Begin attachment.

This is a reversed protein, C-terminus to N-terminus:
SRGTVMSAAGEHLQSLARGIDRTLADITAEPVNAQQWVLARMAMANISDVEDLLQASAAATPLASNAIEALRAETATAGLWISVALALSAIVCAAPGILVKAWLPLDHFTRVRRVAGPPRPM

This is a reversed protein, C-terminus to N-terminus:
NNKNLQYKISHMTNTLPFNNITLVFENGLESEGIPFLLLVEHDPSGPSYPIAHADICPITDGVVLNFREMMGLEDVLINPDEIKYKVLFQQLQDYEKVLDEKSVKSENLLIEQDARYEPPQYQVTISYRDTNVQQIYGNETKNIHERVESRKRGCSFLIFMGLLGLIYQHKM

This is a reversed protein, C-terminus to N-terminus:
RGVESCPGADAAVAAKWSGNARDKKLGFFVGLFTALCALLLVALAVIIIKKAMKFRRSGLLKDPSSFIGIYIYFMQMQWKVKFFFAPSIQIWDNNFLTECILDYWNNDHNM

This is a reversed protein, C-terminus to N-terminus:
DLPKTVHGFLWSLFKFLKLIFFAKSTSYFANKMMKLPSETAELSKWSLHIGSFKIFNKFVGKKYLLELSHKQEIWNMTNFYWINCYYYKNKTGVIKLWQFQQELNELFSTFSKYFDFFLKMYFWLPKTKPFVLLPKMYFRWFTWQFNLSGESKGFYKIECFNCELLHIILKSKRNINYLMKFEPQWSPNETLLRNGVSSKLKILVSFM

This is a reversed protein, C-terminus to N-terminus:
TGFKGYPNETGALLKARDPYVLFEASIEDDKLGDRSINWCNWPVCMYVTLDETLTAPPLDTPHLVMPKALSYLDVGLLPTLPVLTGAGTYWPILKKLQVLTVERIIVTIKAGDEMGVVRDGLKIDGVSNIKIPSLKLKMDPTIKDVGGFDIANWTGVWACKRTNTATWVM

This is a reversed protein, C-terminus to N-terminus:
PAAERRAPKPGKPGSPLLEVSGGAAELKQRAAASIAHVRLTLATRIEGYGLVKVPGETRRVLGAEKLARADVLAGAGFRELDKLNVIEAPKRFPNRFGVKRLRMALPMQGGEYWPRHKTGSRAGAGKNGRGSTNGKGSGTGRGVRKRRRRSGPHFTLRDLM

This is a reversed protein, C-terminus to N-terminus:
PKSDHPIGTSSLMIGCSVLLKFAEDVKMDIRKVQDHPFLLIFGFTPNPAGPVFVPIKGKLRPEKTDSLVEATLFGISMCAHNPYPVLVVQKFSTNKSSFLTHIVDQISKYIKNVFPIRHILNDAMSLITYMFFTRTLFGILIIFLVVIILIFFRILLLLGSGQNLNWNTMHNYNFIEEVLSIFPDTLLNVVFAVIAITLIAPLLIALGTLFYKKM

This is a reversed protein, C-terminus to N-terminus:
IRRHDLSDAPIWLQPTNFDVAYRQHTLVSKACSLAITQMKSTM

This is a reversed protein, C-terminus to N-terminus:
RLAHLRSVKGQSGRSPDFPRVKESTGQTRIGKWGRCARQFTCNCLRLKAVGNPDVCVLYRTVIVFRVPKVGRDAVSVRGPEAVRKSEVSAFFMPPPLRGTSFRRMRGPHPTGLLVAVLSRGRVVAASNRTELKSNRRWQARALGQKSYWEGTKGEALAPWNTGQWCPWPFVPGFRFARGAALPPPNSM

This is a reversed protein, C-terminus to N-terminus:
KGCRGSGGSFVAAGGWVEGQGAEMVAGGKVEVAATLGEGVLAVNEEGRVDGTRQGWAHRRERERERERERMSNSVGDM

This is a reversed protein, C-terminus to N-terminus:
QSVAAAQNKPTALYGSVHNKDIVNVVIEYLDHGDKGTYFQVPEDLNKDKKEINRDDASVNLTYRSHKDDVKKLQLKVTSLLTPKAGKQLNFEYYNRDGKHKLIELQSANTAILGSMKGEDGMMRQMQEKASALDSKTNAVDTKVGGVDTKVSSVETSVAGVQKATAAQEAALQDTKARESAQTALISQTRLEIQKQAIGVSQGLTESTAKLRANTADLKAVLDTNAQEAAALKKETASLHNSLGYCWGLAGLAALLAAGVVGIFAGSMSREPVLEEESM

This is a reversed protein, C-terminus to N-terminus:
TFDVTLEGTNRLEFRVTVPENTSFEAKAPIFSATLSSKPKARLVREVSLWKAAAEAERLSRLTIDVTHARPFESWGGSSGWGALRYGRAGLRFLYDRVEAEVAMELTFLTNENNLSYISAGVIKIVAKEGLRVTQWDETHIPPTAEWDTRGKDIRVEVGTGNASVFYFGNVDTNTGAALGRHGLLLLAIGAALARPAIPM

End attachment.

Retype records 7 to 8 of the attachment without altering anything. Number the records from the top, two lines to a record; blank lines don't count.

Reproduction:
This is a reversed protein, C-terminus to N-terminus:
PKSDHPIGTSSLMIGCSVLLKFAEDVKMDIRKVQDHPFLLIFGFTPNPAGPVFVPIKGKLRPEKTDSLVEATLFGISMCAHNPYPVLVVQKFSTNKSSFLTHIVDQISKYIKNVFPIRHILNDAMSLITYMFFTRTLFGILIIFLVVIILIFFRILLLLGSGQNLNWNTMHNYNFIEEVLSIFPDTLLNVVFAVIAITLIAPLLIALGTLFYKKM

This is a reversed protein, C-terminus to N-terminus:
IRRHDLSDAPIWLQPTNFDVAYRQHTLVSKACSLAITQMKSTM